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500 lucid words on sacrament

This evening I am supposed to be writing 500 lucid words on Richard Hooker’s concept of the real presence in the Eucharist. I am not willing to do so just now.

This evening I went to the laundromat (a necessity, since mice ate something important in my washing machine) (or, since I find cleanliness preferable, whether next to godliness or not). I read the chapter on sacramental theology in my text, and tried to keep straight the doctrines of Luther and Augustine, the Donatists, of Cyprian and Zwingli and Barth.

There was a quiet man in the laundromat tonight. Sometimes he sat outside and smoked, sometimes he came in for a while; he never stayed very long. He wore reflective glasses, smelled of cigarette smoke, seemed to be by himself, didn’t quite respond when I smiled and nodded. Seated inside (not smoking), his legs moved in a constant bounce, one I associate with medication use. He was quiet, approached no one, unremarkable really.

I need to add that this is my favorite laundromat. The owner provided a day of free laundry to everyone affected by the floods we suffered in Iowa City back in June: volunteers, workers, displaced people. He did it graciously, asking no proof of eligibility, just a count of how many came.

Then, as I was sorting out fides qua creditur and fides quae creditur, the maintenance worker came, emptied wastebaskets, mopped the floor, and spoke loudly to the quiet man: Did he have business here? No, he was waiting for someone. Emphatically: Then get out. Quietly, you could have just said to leave. As the quiet man left, the worker yelled after him: “And don’t smoke in the bathroom!”. “I didn’t,” as he left.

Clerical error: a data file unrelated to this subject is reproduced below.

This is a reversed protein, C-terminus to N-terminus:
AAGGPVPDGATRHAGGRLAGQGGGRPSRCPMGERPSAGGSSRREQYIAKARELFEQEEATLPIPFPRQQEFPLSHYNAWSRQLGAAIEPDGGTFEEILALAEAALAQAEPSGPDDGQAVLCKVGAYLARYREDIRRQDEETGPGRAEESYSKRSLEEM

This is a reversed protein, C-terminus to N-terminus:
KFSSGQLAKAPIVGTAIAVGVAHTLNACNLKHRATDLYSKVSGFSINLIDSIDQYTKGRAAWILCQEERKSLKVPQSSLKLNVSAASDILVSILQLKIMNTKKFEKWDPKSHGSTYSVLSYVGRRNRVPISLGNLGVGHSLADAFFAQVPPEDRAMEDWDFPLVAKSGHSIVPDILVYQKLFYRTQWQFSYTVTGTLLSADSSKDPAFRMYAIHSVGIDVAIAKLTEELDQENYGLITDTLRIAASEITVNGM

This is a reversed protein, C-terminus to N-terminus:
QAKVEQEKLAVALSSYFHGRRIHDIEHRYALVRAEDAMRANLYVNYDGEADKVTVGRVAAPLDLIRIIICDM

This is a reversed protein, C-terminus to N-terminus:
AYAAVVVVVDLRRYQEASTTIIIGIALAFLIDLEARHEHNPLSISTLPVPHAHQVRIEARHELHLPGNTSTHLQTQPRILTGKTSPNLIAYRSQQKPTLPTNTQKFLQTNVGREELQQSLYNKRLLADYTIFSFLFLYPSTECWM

I was distressed, angry: there is no sign forbidding loitering; the place was not crowded. He was not panhandling. I suspect he had honored the no smoking signs in the restroom as he did in the building, but when you smoke that heavily, you leave some lingering scent in an enclosed space. That was a wholly unnecessary assault. And I neither confronted the worker nor went out to speak with the quiet man. He was gone when I left, when I had worked up the courage to do so.

The sacrament of baptism, says Hooker is an “affirmation of belonging to community”. Hooker’s view of the sacrament is that the action of the mind of the recipient is the locus of the sacrament; the mere doing is not enough: “not by doing, but by doing well” (those are Hooker’s emphases). Hooker tells us to bring to the sacrament our minds and “religious affection,” our trust and belief.

There were three of us in the laundromat, and no community. To myself I protested; I brought my belief, but failed in action. There seems to be a great gulf between what I was reading and what I was witnessing, and a greater gulf in my failure to witness. I will think about it when I write my paper on liberation theology. Am I so much an academic that I cannot act? Is theology more than intellect at godly play? I will reflect on that when I write my 500 lucid words, and more when I go to church Sunday and share in the bread and wine, the body and blood of Christ.

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